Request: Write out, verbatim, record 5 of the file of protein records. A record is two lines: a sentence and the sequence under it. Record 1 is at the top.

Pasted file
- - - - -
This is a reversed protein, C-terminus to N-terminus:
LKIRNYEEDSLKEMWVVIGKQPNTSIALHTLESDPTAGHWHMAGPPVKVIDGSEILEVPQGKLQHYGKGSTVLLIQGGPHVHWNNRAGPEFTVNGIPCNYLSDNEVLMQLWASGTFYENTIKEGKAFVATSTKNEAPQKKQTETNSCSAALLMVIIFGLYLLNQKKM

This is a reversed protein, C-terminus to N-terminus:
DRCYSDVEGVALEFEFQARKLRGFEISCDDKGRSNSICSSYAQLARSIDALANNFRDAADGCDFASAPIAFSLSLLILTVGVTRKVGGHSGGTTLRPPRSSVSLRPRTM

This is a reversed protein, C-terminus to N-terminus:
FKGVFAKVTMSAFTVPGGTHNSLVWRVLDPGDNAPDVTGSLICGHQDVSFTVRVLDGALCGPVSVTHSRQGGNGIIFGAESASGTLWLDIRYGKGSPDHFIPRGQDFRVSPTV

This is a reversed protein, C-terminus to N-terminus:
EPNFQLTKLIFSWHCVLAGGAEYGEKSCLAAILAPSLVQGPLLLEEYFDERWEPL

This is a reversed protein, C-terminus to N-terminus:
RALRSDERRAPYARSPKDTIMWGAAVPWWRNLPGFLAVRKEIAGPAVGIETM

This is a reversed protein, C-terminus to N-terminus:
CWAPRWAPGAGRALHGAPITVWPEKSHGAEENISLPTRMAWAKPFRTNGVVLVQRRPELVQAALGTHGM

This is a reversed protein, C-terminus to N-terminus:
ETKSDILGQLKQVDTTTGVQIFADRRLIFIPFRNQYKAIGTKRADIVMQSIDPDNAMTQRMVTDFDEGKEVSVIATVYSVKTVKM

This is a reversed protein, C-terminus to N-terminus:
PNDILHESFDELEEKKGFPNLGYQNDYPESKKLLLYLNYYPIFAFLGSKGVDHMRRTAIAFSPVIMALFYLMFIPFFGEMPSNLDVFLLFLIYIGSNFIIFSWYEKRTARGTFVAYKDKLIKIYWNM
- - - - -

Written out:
This is a reversed protein, C-terminus to N-terminus:
RALRSDERRAPYARSPKDTIMWGAAVPWWRNLPGFLAVRKEIAGPAVGIETM